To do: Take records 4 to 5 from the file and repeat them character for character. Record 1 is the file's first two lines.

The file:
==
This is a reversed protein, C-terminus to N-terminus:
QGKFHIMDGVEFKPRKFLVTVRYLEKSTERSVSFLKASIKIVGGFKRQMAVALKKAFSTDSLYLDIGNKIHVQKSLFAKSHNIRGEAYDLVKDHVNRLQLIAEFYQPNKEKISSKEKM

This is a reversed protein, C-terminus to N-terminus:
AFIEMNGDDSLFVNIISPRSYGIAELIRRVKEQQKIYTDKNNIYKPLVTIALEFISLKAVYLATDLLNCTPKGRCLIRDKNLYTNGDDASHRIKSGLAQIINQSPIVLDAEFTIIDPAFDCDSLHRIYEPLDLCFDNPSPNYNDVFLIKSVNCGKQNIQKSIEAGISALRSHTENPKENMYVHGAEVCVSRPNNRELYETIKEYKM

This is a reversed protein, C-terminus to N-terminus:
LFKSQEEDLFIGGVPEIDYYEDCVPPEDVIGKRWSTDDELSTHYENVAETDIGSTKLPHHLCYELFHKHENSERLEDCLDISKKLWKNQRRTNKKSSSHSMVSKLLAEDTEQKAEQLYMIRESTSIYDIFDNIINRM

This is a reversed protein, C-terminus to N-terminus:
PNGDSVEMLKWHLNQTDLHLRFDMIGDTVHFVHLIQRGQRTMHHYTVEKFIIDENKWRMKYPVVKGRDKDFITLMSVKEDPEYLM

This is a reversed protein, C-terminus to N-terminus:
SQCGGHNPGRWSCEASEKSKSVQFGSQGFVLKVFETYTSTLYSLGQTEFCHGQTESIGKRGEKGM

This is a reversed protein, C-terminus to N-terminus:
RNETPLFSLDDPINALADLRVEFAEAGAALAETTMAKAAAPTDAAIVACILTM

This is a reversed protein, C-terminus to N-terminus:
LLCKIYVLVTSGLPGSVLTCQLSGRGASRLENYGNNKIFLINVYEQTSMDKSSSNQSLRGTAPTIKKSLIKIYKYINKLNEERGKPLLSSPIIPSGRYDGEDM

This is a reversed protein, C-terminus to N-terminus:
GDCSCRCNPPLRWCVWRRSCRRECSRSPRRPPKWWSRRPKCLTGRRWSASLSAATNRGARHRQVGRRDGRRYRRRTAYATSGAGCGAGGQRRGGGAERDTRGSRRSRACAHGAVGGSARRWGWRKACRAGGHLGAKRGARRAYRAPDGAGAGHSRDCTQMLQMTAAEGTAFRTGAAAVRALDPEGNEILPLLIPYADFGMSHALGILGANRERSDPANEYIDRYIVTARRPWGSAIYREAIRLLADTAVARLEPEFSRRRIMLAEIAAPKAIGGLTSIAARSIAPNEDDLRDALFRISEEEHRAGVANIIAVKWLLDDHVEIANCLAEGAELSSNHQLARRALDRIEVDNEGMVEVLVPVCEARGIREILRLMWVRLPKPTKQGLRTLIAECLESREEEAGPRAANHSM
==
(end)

This is a reversed protein, C-terminus to N-terminus:
PNGDSVEMLKWHLNQTDLHLRFDMIGDTVHFVHLIQRGQRTMHHYTVEKFIIDENKWRMKYPVVKGRDKDFITLMSVKEDPEYLM

This is a reversed protein, C-terminus to N-terminus:
SQCGGHNPGRWSCEASEKSKSVQFGSQGFVLKVFETYTSTLYSLGQTEFCHGQTESIGKRGEKGM